U.S. Soccer hires former NFL, MLS executive Will Wilson as its new CEO

SANTA CLARA, CA - MAY 12: A detailed view of the United States logo crest is seen in game action during an International friendly match between the United States and South Africa on May 12, 2019 at Levi's Stadium in Santa Clara, CA. (Photo by Robin Alam/Icon Sportswire via Getty Images)
Will Wilson is U.S. Soccer's new CEO. (Robin Alam/Getty)

The United States Soccer Federation finally has a new chief executive. The sport’s embattled domestic governing body announced Monday that it had hired sports business veteran Will Wilson as its CEO and secretary general on Monday. Wilson replaces Dan Flynn, who stepped down in September after almost 20 years with the federation.

A native of London, Wilson arrives at Soccer House in Chicago at a pivotal moment for the USSF. The organization has lacked clear leadership ever since the U.S. men’s national team failed to qualify for the 2018 World Cup in Russia sent it into turmoil. Former president Sunil Gulati declined to run for a fourth team following the qualifying debacle. Former commercial boss Jay Berhalter left his post shortly after Flynn’s departure.

Just this month, then-U.S. Soccer president Carlos Cordeiro resigned halfway through his first four-year term amid pressure from corporate sponsors after the federation’s lawyers used a misogynistic argument to defend its position in an equal-pay lawsuit filed in federal court by members of its World Cup champion women’s national team.

Wilson will be tasked with quickly filling the leadership void and stabilizing the ship. Based on his resume at least, the dual-citizen appears to have the experience to hit the ground running.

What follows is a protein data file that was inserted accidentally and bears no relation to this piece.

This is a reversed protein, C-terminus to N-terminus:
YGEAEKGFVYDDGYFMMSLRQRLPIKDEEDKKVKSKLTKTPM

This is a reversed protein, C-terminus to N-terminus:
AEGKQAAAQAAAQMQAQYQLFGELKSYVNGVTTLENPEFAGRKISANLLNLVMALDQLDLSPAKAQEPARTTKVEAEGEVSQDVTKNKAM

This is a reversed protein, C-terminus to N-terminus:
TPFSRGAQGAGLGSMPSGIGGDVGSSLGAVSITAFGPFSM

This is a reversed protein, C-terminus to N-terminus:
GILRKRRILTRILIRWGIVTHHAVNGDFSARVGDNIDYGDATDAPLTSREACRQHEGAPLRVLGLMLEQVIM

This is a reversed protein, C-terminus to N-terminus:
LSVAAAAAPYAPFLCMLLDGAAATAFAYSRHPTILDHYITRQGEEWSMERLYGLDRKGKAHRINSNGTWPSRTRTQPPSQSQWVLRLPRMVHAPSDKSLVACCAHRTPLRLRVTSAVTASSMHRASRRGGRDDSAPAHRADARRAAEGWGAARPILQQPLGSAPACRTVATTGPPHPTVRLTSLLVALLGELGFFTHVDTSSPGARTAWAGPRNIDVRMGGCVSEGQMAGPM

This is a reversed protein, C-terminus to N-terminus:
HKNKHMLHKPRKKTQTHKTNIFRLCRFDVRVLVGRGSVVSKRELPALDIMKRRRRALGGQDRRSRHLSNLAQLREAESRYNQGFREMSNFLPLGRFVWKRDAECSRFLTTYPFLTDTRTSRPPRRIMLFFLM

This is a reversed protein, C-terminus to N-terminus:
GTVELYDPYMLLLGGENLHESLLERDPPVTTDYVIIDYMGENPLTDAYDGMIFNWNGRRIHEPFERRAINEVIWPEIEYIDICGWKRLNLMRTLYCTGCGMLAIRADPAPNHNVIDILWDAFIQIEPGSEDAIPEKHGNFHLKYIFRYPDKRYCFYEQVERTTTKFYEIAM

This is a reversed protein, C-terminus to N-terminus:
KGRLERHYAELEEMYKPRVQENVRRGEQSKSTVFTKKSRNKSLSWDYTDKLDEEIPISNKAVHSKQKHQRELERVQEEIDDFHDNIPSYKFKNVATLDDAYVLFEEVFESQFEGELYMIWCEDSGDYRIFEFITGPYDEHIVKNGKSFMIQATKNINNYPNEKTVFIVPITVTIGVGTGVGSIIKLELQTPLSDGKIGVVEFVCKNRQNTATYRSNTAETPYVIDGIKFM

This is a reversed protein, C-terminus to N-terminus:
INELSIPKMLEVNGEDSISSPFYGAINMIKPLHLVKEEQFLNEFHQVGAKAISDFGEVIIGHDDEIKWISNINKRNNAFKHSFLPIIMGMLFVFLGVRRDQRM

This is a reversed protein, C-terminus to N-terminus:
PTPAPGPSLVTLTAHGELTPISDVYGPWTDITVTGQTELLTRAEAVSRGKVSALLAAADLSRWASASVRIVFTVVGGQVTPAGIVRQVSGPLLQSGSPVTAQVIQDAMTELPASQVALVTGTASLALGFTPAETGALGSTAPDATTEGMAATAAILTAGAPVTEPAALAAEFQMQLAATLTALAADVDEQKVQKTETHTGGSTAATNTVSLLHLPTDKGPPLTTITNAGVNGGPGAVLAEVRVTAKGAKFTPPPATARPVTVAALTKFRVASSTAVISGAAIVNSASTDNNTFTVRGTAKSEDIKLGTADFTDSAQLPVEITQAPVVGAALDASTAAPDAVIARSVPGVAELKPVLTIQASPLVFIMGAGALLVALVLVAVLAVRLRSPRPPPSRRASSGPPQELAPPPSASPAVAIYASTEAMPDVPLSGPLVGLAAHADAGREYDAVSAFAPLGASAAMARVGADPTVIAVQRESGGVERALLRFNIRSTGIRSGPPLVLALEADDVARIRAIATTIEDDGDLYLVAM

The 52-year-old most recently worked for sports agency Wasserman, where he spent the last eight years as co-head of (American) football, representing more than 100 NFL players and coaches. He previously worked with the NFL Player’s Association as a contract advisor — labor experience that could help resolve the very public pay dispute with the USWNT before it goes to trial. Wilson, who speaks Spanish fluently, also was the managing director of NFL Mexico, overseeing the league’s business throughout Latin America.

Wilson has an extensive background in soccer, too, having spent four years within MLS and its commercial arm, Soccer United Marketing. At SUM, he was charged with managing relationships with international brands like Barcelona, Manchester United and the Mexican Football Federation and overseeing events such as the MLS All-Star game and MLS Cup.

“I have always admired the federation from afar and have long felt that the U.S. Soccer crest is one of the best brands in the business,” Wilson said in a news release. “There is nothing like harnessing our nation’s support behind our women’s and men’s national teams, and I see significant upside in our ability to work with our membership to grow participation levels, increase our commercial business and drive our ability to compete on the field at the highest level.”

“We are thrilled Will is joining U.S. Soccer as our CEO,” added U.S. Soccer president Cindy Parlow, who replaced Cordeiro March 12. “He brings an unrivaled set of experience and expertise to soccer in America.”